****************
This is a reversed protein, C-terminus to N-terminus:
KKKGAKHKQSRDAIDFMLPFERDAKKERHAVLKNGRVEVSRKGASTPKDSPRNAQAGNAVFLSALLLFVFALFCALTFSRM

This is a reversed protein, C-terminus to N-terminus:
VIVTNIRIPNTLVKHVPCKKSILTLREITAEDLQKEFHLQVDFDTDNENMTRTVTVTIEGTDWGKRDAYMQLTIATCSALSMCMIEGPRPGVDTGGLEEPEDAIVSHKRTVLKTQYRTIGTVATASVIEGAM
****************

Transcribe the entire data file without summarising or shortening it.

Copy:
This is a reversed protein, C-terminus to N-terminus:
KKKGAKHKQSRDAIDFMLPFERDAKKERHAVLKNGRVEVSRKGASTPKDSPRNAQAGNAVFLSALLLFVFALFCALTFSRM

This is a reversed protein, C-terminus to N-terminus:
VIVTNIRIPNTLVKHVPCKKSILTLREITAEDLQKEFHLQVDFDTDNENMTRTVTVTIEGTDWGKRDAYMQLTIATCSALSMCMIEGPRPGVDTGGLEEPEDAIVSHKRTVLKTQYRTIGTVATASVIEGAM